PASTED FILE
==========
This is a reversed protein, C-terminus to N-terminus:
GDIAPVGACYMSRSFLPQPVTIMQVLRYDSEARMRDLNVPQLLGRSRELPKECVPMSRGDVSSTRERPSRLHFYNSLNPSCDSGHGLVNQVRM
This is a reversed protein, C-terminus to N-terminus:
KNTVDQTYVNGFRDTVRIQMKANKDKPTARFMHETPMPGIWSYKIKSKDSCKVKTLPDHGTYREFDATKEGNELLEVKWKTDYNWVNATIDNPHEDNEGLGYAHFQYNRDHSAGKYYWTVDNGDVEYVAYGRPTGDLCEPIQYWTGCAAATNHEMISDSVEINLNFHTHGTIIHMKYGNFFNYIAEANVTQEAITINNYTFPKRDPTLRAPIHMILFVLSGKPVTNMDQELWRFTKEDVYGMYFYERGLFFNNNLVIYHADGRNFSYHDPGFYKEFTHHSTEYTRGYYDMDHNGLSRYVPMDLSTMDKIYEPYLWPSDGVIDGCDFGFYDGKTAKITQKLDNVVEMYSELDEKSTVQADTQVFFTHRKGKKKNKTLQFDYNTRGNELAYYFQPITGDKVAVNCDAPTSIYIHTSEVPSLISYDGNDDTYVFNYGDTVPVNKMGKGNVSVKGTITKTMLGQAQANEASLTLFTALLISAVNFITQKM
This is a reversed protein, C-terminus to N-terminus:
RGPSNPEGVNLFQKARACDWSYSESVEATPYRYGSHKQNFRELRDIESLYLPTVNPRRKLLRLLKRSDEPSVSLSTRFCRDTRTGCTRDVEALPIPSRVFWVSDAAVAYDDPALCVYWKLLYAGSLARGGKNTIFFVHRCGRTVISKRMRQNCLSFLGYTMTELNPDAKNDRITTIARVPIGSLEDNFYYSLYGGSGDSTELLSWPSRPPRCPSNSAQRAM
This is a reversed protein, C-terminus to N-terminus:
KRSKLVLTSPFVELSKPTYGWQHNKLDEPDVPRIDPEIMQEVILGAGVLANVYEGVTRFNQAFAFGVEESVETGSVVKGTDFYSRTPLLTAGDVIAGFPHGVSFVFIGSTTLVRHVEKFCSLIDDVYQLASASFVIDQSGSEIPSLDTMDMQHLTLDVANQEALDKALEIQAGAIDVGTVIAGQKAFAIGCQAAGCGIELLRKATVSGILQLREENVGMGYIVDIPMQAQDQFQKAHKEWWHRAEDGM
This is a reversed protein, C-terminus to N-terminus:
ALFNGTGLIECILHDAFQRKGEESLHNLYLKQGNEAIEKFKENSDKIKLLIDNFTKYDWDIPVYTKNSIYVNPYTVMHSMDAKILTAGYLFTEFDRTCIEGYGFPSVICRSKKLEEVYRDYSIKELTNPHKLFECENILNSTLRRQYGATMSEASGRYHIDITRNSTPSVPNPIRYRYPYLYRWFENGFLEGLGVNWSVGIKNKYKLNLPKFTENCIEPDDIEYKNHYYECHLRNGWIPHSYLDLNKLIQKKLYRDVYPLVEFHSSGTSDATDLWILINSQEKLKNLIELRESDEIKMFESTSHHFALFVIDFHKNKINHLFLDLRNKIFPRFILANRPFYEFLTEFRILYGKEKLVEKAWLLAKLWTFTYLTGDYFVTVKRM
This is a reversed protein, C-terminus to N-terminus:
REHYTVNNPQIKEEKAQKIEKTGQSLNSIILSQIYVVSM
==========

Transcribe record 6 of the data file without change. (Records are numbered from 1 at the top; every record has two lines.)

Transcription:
This is a reversed protein, C-terminus to N-terminus:
REHYTVNNPQIKEEKAQKIEKTGQSLNSIILSQIYVVSM